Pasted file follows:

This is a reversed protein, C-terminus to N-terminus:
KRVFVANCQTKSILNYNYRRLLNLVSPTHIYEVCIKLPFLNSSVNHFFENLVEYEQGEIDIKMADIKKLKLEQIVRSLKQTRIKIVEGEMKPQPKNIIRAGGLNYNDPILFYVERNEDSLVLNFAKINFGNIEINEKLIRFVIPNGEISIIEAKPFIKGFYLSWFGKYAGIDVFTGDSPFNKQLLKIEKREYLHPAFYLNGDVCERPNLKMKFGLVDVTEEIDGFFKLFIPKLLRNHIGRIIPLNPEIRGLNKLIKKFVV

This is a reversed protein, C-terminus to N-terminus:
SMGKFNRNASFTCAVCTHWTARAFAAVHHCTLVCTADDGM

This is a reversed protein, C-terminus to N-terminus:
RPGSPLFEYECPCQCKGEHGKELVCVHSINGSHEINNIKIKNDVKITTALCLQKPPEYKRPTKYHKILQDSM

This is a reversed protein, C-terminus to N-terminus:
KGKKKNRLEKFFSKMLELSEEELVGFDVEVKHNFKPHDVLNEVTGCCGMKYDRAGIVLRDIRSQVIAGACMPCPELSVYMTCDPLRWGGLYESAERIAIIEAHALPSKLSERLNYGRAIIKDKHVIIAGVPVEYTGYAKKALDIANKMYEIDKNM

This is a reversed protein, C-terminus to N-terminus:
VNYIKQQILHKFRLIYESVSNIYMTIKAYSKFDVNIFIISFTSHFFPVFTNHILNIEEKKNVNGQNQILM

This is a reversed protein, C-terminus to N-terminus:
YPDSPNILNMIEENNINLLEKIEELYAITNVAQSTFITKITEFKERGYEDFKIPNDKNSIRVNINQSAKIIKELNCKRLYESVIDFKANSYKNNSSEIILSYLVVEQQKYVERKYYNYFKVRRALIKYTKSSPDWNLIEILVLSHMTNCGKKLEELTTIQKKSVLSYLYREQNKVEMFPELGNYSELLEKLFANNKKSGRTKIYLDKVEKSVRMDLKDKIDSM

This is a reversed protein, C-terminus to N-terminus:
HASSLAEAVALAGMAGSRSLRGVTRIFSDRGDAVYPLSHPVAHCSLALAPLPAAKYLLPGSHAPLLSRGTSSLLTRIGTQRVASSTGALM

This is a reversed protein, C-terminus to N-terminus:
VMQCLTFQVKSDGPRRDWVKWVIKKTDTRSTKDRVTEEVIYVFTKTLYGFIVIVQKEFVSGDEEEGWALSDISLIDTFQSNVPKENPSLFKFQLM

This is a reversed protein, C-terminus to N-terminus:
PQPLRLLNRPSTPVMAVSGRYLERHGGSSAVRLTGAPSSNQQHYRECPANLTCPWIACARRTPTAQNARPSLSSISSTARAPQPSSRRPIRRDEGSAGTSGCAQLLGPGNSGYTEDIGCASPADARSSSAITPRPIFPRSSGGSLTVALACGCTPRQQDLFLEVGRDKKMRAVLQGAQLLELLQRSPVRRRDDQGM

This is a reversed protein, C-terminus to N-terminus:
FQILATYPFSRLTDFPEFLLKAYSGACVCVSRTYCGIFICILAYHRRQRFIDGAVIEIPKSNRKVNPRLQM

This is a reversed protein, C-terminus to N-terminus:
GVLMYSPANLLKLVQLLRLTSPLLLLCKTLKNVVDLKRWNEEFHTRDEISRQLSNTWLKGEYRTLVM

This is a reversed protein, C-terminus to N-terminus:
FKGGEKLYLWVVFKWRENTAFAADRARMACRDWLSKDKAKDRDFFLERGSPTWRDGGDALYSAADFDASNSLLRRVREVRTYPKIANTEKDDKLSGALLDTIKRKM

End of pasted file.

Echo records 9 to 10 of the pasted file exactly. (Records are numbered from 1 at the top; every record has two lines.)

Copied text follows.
This is a reversed protein, C-terminus to N-terminus:
PQPLRLLNRPSTPVMAVSGRYLERHGGSSAVRLTGAPSSNQQHYRECPANLTCPWIACARRTPTAQNARPSLSSISSTARAPQPSSRRPIRRDEGSAGTSGCAQLLGPGNSGYTEDIGCASPADARSSSAITPRPIFPRSSGGSLTVALACGCTPRQQDLFLEVGRDKKMRAVLQGAQLLELLQRSPVRRRDDQGM

This is a reversed protein, C-terminus to N-terminus:
FQILATYPFSRLTDFPEFLLKAYSGACVCVSRTYCGIFICILAYHRRQRFIDGAVIEIPKSNRKVNPRLQM